However, though this potential exists and has benefitted countless patients over the past decade, deficiencies in the system and histories of prejudice and discrimination will require active intervention to equalize. The ways advancements have been implemented have limited the communities to which they have been made available in the past and have thus perpetuated long-standing disparities between populations.
The healthcare system at large needs to acknowledge the systemic discrepancies that disadvantage some communities and demographics over others and work to undo them. This will take time, but can ultimately result in every demographic equally benefitting from the incredible power of EHRs (and other ways of utilizing superior patient data techniques) to create better outcomes.
Data Collection Can Reveal Healthcare System Disparities
In addition to enabling higher quality healthcare provision at both the individual and community levels, data collection systems can also be extremely useful for analyzing the healthcare disparity problem itself. “Data collection is essential to being able to assess equity and outcomes in healthcare at a specific institution in the US system – for example, are black and white patients with a similar clinical profile on admission provided the same quality of care and experience the same outcomes?” asks Dr. Susan Hassig, professor within the Epidemiology Department at Tulane University’s School of Public Health.
Effectively solving a problem requires first understanding it. Data analysis can provide deep insights that better inform the nature and scale of healthcare inequities so that they can be more effectively combatted.
Using data to research and understand realities perpetuated by the system allows decision-makers to implement stronger initiatives that result in real outcomes. The inequities that affect healthcare provision across the United States are complex and often systemic. Truly understanding them is a vital necessity for dispelling them.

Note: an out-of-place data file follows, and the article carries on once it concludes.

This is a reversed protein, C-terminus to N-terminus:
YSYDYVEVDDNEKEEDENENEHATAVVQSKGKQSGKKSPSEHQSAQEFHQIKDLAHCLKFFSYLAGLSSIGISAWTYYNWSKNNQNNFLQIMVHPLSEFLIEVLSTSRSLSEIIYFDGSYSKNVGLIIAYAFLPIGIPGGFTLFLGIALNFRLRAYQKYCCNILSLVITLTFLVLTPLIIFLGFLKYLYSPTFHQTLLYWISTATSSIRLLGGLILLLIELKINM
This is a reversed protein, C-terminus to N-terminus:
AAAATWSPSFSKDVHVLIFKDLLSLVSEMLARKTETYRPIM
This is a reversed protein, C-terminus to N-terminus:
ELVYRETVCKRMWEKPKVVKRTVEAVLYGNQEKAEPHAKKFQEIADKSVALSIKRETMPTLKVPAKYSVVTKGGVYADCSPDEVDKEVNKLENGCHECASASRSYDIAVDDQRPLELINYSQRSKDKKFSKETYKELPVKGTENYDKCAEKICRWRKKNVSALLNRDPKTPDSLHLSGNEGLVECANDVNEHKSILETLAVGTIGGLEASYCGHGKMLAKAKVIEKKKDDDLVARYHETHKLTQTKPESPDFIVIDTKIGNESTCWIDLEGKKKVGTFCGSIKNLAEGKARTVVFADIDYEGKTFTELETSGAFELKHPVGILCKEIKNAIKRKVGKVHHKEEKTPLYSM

Data Collection Can Better Facilitate Patient Feedback
Finally, utilizing strong data collection techniques and processes allow patients to share their own experiences with healthcare decision-makers. When leaders in healthcare make decisions without understanding and considering the lived experiences of those they hope to help, they are in grave danger of misunderstanding the actual pain points their beneficiaries feel. This means they are much more likely to implement solutions that ultimately prove ineffective.
The robust data collection processes available to healthcare systems today make it more possible than ever before to realistically include patient feedback and insights in the decision-making process.
Patient engagement can not only provide a snapshot of current realities and system inefficiencies but can provide an important metric for ongoing evaluation. Patient feedback should be utilized during the implementation process as measures are taken to change healthcare equity.
This allows decision-makers to more quickly and more accurately assess whether their solutions are creating a meaningful impact. Feedback can yield important insights, flag solutions or attempts that may need to be changed or scrapped for better ideas, and reveal early successes that can be utilized and scaled.
Data is already changing the way healthcare decision-makers can effectively instigate positive changes within even large systems and processes. It is providing valuable support in the health equity conversation and must remain a key element to ensure that the healthcare system makes meaningful progress in this area.